Sad Scott kept relapsing and couldn’t ever string together more than a few months of clean time. He had tried to hang himself with the cord from a set of plastic Venetian blinds and blacked out with the cord around his neck, but the aluminum rod he’d tied onto behind the panels in the bathroom ceiling of his trailer had snapped and sagged and eased him down to the floor, where Candy found him a few hours later. Another time, he’d blown out the pilot light on the stove and tried to gas himself. He wrote a sign on a piece of loose-leaf paper that said, No Smoking! The Gas is On! and stuck it to the door of his trailer. But the guy in the next unit saw the sign and called the fire department.

And yet another time, Scott drove out to Chewacla State Park and hooked up a hose from the exhaust pipe of his car to the window, but when he passed out, he somehow slumped against the door latch and fell out of the car and woke up that night lying in the wet weeds and had to walk back to town because his car had run out of gas.

This time, Scott had put together almost eight months of sobriety, and he said that he had finally started to work the 12 steps. He said that every time he had relapsed in the past, it was like he’d fallen into a trance. He wouldn’t even be able to remember driving to the package store or buying the beer. It was as if his truck had driven there all by itself. He’d sort of wake up with a half-finished can of beer in his hand and realize that he’d blown it again. And now that he’d had the first drink and trashed his three months of clean time, or whatever time he’d managed to put together, he might as well do the job right and get good and shitfaced.


I wouldn’t have noticed Disfigured Dan that first night if he hadn’t been smoking a cigarette through his nostril. And it took me a little while, maybe even two or three meetings, to realize that his beard was a fake beard. That’s how out-of-it I was. The beard was this long, shiny black thing, cheap, like a kid’s Halloween mask, strapped under his baseball cap. And he wore black glasses, like a blind man. He’d tried to kill himself with a shotgun and taken most of his face off.

Dan hardly ever shared in the meetings, but when he did, he’d always say that he didn’t understand why he couldn’t drink. He’d shot up his vocal cords and most of his lower jaw, and he had a mechanical voice box hidden under the fake beard. He’d reach under the beard to press the box, but his words sounded like mud washing through a sluice, and it took a while before you could understand the sounds he made. Drinking was the only thing that made him happy, he’d say. He’d see people drinking, and it didn’t matter to them. And he’d get angry and go home, where he lived with an elderly sister, and he’d break things: furniture, dishes, windows. He didn’t understand why he had to be different from everybody else.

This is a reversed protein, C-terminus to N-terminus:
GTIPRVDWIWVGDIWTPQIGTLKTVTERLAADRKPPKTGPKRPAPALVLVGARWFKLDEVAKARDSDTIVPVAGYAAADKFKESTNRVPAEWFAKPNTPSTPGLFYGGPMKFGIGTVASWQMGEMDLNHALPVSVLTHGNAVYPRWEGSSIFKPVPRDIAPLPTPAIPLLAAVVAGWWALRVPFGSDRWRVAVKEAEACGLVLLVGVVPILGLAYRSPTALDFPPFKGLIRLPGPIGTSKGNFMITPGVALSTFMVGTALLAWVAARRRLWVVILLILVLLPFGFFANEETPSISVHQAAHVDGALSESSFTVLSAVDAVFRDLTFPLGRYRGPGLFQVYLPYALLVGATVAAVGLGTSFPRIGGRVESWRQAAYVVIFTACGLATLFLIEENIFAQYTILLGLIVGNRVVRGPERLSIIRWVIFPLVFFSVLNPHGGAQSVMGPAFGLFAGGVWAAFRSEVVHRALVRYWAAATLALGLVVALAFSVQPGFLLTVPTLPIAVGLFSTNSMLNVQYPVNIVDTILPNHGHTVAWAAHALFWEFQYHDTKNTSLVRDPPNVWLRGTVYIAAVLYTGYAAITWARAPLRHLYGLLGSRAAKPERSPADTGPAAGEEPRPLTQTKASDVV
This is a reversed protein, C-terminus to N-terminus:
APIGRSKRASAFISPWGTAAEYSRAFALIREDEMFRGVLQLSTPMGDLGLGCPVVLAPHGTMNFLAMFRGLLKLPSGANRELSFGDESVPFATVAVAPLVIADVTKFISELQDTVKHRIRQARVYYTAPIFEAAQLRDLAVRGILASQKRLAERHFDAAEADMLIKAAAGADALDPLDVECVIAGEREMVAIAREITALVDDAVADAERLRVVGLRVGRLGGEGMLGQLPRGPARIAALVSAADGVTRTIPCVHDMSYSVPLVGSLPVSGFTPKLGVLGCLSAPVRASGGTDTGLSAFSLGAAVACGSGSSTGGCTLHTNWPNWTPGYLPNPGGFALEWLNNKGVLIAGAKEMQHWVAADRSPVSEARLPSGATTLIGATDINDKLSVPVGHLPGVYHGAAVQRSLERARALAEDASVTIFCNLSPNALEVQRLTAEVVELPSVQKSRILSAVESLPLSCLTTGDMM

Miss Elizabeth would take the oxygen mask off her face and say, Nobody’s stopping you, Dan. You just go on ahead and have that drink. You’ve done it before, and I guess you’ll do it again. But one look in the mirror ought to tell you what that drink is going to do to you. One look at that old mess in the mirror ought to tell you that.


It was because of Disfigured Dan, I think, that attendance at the Beauregard Group started to decline. At most there were a dozen people at the meetings, but after a while, it got down to just five or six of us most nights. People said Beauregard was a bunch of hard-asses and went to the other groups. To tell the truth, we were sort of hard-assed. We didn’t hold hands when we said the Lord’s Prayer at the end of the meetings like other groups do, and if nobody had anything to say after Otto opened up the meeting for discussion, we’d just sit in stony silence, which made a lot of people uncomfortable, especially with Dan wheezing on the other side of the table, holding that cigarette in his nostril.

Back then the Beauregard Group was one of the last smoking meetings left in town. Then we got kicked out of the Rubber Workers’ Union Hall and had to move to the basement of St. John’s Episcopal Church, where we weren’t allowed to smoke anymore. A lot of newcomers, when they saw Dan stick a cigarette in that one nostril of his, they’d get rattled, get up and walk out before the meeting even got started. One look at Dan, and it was easy for a guy whose main complaint was that his wife had taken the kids and gone to her mother’s or that he’d finally been fired for coming to work drunk to think that maybe he was overreacting, maybe he didn’t really need AA after all.

It was hard, as a group, to figure out how to deal with Dan. He would come to meetings drunk and he always smelled bad, execrable I guess would be the word. He could be disruptive. Otto said that every time we let him come back from a binge and acted like it was okay we were loving him to death, though I couldn’t see that Dan was getting much love from anybody. Otto wanted to have a group conscience meeting to figure out how to deal with Dan. Really, he wanted to ban him from coming back to our meetings, pawn him off on some other group. The 11th tradition, which is really about the principle of anonymity, says, Our public relations policy is based on attraction rather than promotion; we need always maintain personal anonymity at the level of press, radio and film. Attraction rather than promotion: we weren’t trying to sell anything; we were just trying to be an example for other drunks who might need our help.